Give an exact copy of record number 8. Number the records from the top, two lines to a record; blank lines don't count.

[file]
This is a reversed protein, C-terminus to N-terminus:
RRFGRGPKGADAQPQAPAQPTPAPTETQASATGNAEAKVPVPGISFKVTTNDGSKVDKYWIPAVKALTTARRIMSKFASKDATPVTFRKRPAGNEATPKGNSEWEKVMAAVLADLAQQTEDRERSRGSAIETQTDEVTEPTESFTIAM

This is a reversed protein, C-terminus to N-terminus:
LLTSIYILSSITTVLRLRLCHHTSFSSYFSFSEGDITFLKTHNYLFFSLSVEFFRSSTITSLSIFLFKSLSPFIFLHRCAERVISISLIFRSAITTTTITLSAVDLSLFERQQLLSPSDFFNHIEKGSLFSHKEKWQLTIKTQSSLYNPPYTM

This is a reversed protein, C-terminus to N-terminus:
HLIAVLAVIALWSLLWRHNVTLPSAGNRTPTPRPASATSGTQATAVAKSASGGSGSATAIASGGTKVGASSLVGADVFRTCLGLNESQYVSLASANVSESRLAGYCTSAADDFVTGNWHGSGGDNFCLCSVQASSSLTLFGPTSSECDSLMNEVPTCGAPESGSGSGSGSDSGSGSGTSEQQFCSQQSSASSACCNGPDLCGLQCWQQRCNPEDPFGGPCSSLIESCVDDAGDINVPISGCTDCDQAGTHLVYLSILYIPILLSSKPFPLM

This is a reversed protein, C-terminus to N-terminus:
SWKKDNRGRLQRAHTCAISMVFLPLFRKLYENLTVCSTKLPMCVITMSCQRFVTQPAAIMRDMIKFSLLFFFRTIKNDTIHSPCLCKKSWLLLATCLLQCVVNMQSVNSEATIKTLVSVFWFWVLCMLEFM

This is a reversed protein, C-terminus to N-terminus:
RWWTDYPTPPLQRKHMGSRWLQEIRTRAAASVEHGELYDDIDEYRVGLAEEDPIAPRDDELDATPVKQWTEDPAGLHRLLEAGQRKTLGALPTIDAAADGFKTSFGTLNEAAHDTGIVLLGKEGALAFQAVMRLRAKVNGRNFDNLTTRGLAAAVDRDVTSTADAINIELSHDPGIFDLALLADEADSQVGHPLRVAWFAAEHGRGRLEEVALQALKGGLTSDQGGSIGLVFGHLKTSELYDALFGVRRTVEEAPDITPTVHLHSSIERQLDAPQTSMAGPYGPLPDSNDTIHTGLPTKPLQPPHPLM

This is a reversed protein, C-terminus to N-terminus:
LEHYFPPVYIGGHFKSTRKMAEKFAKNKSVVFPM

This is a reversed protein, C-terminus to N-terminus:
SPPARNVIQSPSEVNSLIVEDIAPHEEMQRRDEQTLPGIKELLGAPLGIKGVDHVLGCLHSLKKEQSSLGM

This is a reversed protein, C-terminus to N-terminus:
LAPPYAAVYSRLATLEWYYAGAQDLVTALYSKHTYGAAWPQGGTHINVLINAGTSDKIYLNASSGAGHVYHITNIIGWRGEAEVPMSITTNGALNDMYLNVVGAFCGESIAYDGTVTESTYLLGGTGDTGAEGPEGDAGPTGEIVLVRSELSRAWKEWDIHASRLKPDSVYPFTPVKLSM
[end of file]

This is a reversed protein, C-terminus to N-terminus:
LAPPYAAVYSRLATLEWYYAGAQDLVTALYSKHTYGAAWPQGGTHINVLINAGTSDKIYLNASSGAGHVYHITNIIGWRGEAEVPMSITTNGALNDMYLNVVGAFCGESIAYDGTVTESTYLLGGTGDTGAEGPEGDAGPTGEIVLVRSELSRAWKEWDIHASRLKPDSVYPFTPVKLSM